VISITORS to the countryside have been urged to keep their dogs under control as people head out to get some fresh air during the coronavirus outbreak.

The warning comes from NFU Mutual at a time when lambs are being born.

Rural Affairs Specialist at NFU Mutual, Rebecca Davidson, said: “The spring sunshine and social distancing is bringing people out to the countryside at a time when sheep and their new-born lambs are particularly vulnerable to attack.

“There are real concerns that people are congregating in the countryside and putting others at risk by crowding in rural areas. We are urging people to maintain social distancing of two metres apart and not put others, including farmers and other walkers, at risk."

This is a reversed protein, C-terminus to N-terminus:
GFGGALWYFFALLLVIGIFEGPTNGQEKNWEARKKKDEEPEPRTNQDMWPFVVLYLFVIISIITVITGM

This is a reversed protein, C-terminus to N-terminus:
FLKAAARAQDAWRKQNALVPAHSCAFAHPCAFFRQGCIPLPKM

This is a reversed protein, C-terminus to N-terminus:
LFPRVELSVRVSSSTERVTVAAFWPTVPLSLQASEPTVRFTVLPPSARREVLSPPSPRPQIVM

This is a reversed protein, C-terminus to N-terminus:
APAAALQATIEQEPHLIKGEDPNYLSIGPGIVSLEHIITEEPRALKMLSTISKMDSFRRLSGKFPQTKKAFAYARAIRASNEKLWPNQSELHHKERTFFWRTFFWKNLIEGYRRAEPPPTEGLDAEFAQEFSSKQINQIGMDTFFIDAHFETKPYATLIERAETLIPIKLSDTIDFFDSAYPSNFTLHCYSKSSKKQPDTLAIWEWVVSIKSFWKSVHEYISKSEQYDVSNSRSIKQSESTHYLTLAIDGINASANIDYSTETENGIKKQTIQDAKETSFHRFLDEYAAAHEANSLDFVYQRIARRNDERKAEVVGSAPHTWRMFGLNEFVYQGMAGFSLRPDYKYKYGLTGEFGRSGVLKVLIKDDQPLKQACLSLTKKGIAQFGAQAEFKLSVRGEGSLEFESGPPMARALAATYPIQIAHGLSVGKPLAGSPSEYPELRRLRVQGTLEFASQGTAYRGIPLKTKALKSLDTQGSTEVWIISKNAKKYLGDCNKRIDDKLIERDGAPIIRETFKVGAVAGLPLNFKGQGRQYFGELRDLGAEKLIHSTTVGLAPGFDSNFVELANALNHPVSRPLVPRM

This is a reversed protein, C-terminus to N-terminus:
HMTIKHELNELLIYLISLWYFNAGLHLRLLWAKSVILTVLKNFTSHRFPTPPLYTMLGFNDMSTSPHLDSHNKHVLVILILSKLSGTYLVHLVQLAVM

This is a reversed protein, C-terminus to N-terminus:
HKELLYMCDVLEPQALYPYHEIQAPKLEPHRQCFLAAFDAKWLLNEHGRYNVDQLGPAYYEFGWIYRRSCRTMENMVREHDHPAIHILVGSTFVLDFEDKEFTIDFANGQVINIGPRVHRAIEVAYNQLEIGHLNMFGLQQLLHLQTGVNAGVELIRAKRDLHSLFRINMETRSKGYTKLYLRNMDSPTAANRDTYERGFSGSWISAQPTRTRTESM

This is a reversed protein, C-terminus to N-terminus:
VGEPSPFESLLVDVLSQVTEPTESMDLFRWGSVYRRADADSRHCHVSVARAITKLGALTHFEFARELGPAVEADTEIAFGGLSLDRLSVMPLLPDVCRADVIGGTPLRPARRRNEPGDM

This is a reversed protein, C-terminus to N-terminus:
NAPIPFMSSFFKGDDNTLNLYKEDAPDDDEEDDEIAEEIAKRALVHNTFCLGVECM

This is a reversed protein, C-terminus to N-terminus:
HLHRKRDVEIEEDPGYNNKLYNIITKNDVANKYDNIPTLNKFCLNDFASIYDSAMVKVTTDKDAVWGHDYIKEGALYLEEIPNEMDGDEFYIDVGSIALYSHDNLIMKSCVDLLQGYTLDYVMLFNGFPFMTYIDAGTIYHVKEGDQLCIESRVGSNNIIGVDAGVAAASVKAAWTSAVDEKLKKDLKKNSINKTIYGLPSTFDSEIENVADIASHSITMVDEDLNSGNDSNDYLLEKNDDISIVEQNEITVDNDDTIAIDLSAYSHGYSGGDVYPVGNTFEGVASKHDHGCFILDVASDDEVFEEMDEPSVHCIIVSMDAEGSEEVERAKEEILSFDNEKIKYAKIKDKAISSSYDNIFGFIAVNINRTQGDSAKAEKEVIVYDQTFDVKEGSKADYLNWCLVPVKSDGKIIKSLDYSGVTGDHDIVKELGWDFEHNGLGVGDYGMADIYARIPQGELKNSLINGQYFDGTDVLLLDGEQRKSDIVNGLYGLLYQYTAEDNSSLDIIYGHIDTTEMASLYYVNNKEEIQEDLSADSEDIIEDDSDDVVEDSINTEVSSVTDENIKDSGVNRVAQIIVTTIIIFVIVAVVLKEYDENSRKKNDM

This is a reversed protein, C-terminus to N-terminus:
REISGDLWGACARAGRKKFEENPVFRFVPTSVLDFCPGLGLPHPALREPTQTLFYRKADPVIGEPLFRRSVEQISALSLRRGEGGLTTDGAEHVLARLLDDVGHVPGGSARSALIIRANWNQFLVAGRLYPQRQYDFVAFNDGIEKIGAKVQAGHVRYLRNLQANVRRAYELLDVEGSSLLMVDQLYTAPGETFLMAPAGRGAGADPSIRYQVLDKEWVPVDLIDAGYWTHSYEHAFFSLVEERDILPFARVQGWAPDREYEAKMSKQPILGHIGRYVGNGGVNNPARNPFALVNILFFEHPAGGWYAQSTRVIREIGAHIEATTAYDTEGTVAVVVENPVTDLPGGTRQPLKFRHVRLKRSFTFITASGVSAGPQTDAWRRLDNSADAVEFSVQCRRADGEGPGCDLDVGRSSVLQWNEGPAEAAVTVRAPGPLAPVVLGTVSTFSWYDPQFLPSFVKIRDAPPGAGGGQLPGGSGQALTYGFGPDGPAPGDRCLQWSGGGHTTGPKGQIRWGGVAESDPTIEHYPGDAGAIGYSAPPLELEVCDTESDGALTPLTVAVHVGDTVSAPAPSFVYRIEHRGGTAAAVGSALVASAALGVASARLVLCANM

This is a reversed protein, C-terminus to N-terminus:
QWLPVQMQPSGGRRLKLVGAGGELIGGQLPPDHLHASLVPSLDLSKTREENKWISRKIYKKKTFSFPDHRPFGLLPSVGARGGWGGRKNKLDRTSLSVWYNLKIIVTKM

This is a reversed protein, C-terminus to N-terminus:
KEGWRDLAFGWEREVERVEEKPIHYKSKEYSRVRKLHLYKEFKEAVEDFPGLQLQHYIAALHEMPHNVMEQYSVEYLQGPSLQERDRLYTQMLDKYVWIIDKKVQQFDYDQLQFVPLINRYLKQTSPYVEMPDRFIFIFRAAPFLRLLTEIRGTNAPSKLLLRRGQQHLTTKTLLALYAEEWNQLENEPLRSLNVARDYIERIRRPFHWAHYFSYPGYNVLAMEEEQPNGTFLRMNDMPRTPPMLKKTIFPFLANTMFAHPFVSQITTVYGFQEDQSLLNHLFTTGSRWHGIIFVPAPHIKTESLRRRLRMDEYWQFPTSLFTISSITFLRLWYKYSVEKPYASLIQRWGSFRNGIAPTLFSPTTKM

She added: “In farming areas experiencing very high influxes of walkers with dogs, farmers are having to spend additional time patrolling flocks to try and prevent attacks by dogs which is hindering them from getting on with the vital task of producing food for the nation.

“UK farmers are working under immense pressure at the moment to feed the nation through the coronavirus outbreak and we are urging people to keep their dogs under control, to clear up their mess and to be responsible in the countryside.”

Last year, dogs savaged livestock worth £1.2 million, causing suffering to animals and distress to farmers as they dealt with the aftermath.

A survey of more than 1,300 dog owners commissioned by NFU Mutual earlier this year found that 63% of dog owners let their pets roam free in the countryside, despite half admitting their dog doesn’t always come back when called.